It marks the strongest warning yet issued by Hatch — a Trump supporter, chairman of the Senate Finance Committee and the longest serving Senate Republican — about pushing back against the president's tariff policy, which the senator has repeatedly criticized. If Hatch would back a bill to limit Trump's powers, he would become the most important Republican to do so.
"If the administration continues forward with its misguided and reckless reliance on tariffs, I will work to advance trade legislation to curtail presidential trade authority," the Utah Republican said on the Senate floor Tuesday. "I am discussing legislative options with colleagues both on and off the Finance Committee and I will continue to do so."
However, Hatch said that he would "much rather work with the administration to advance a trade agenda that serves the interests of the American people and job creators."
The senator's comments underscore the bubbling GOP opposition to Trump's tariff policy, which many Republican lawmakers have argued will damage both American consumers and businesses. As Trump recently put tariffs on most steel and aluminum imports and a variety of Chinese goods, prompting retaliation from major trading partners, some Republicans pushed for a measure to limit the president's authority.
Hatch's support would give such legislation powerful backing it so far lacks. He did not signal what specific action he would support.
His GOP colleagues Sens. Bob Corker of Tennessee, Pat Toomey of Pennsylvania and Jeff Flake of Arizona, among others, have pushed for a vote on legislation that would require congressional approval for Trump to impose tariffs for national security reasons. Trump used that justification to enact the steel and aluminum tariffs, and could cite it again to put possible duties on automobile and auto parts imports.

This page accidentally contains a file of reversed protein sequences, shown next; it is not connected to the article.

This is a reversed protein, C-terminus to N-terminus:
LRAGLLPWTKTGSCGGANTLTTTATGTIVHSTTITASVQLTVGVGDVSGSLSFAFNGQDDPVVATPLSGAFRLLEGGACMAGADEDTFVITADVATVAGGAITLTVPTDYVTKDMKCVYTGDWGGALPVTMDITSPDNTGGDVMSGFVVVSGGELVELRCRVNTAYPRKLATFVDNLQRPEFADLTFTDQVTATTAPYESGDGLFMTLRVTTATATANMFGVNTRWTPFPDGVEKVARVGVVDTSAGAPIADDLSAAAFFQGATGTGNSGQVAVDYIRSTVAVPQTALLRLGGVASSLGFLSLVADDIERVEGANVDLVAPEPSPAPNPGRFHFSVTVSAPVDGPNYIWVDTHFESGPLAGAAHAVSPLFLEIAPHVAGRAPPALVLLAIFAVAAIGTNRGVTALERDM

In a tweet before Hatch's remarks Tuesday, Corker said, "the dam is finally breaking. Thankfully."
"As the president taxes Americans with tariffs, he pushes away our allies and further strengthens [Russian President Vladimir] Putin. It is time for Congress to step up and take back our authorities. We have legislation to do that. Let’s vote," he wrote.
Hatch said he supports moves to respond to unfair trade practices, but argued that "the administration’s recent actions are misguided and will harm, rather than protect, the American people." He called them "a tax on American businesses and consumers" that threaten to hurt "farmers, ranchers and other exporters."
He said he has heard "deep concerns" from auto manufacturers "about the consequences" of putting tariffs on cars.
Republican Mitt Romney, the 2012 GOP presidential nominee and heavy favorite to win the retiring Hatch's seat in November, has called for Trump to remove recent tariffs on China. Earlier this month, he said he is "not a fan of trade wars."
GOP leaders have so far resisted efforts to vote on the bill championed by Corker. While Senate Majority Leader Mitch McConnell has criticized the tariffs, he has called a vote on the legislation an "exercise in futility" because Trump will likely veto it.
The furthest the Senate has gone so far is passing a nonbinding motion this month to instruct members negotiating on an appropriations bill with the House to include language that would give lawmakers the ability to curb Trump's tariff powers. It compels neither Congress nor the president to take a specific action.
The motion passed by an overwhelming 88-11 vote.